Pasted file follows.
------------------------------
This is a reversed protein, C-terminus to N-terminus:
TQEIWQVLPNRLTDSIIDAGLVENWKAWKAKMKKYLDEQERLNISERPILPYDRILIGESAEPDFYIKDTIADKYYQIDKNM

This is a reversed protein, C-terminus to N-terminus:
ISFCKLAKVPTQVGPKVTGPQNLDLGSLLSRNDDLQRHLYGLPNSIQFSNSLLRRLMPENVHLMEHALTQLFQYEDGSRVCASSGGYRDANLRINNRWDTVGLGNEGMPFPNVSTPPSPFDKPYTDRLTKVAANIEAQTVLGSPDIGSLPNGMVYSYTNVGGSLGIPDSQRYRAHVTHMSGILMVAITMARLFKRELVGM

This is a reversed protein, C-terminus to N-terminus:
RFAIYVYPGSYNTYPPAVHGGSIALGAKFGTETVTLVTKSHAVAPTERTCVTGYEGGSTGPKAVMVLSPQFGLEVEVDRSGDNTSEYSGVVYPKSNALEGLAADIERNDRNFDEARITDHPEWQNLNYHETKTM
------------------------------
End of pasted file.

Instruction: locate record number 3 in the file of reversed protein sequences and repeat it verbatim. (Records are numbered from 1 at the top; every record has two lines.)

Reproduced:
This is a reversed protein, C-terminus to N-terminus:
RFAIYVYPGSYNTYPPAVHGGSIALGAKFGTETVTLVTKSHAVAPTERTCVTGYEGGSTGPKAVMVLSPQFGLEVEVDRSGDNTSEYSGVVYPKSNALEGLAADIERNDRNFDEARITDHPEWQNLNYHETKTM